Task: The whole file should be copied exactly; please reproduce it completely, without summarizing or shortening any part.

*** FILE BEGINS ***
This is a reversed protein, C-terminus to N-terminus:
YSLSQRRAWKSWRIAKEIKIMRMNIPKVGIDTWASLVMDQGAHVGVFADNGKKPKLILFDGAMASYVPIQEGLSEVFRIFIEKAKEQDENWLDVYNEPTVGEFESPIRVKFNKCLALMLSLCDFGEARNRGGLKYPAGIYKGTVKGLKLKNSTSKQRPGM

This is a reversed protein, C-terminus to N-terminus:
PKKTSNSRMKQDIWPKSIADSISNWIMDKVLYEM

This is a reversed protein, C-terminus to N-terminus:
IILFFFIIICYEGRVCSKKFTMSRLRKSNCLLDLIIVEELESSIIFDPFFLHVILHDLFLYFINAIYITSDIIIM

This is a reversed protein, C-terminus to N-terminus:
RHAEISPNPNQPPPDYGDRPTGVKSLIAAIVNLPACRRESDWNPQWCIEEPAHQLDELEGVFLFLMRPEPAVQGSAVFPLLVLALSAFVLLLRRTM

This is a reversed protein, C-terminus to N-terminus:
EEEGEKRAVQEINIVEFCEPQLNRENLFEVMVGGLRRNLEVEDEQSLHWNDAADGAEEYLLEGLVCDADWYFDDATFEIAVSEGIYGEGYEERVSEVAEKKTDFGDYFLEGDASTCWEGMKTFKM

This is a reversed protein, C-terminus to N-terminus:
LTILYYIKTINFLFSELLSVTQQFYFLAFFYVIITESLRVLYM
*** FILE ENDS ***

This is a reversed protein, C-terminus to N-terminus:
YSLSQRRAWKSWRIAKEIKIMRMNIPKVGIDTWASLVMDQGAHVGVFADNGKKPKLILFDGAMASYVPIQEGLSEVFRIFIEKAKEQDENWLDVYNEPTVGEFESPIRVKFNKCLALMLSLCDFGEARNRGGLKYPAGIYKGTVKGLKLKNSTSKQRPGM

This is a reversed protein, C-terminus to N-terminus:
PKKTSNSRMKQDIWPKSIADSISNWIMDKVLYEM

This is a reversed protein, C-terminus to N-terminus:
IILFFFIIICYEGRVCSKKFTMSRLRKSNCLLDLIIVEELESSIIFDPFFLHVILHDLFLYFINAIYITSDIIIM

This is a reversed protein, C-terminus to N-terminus:
RHAEISPNPNQPPPDYGDRPTGVKSLIAAIVNLPACRRESDWNPQWCIEEPAHQLDELEGVFLFLMRPEPAVQGSAVFPLLVLALSAFVLLLRRTM

This is a reversed protein, C-terminus to N-terminus:
EEEGEKRAVQEINIVEFCEPQLNRENLFEVMVGGLRRNLEVEDEQSLHWNDAADGAEEYLLEGLVCDADWYFDDATFEIAVSEGIYGEGYEERVSEVAEKKTDFGDYFLEGDASTCWEGMKTFKM

This is a reversed protein, C-terminus to N-terminus:
LTILYYIKTINFLFSELLSVTQQFYFLAFFYVIITESLRVLYM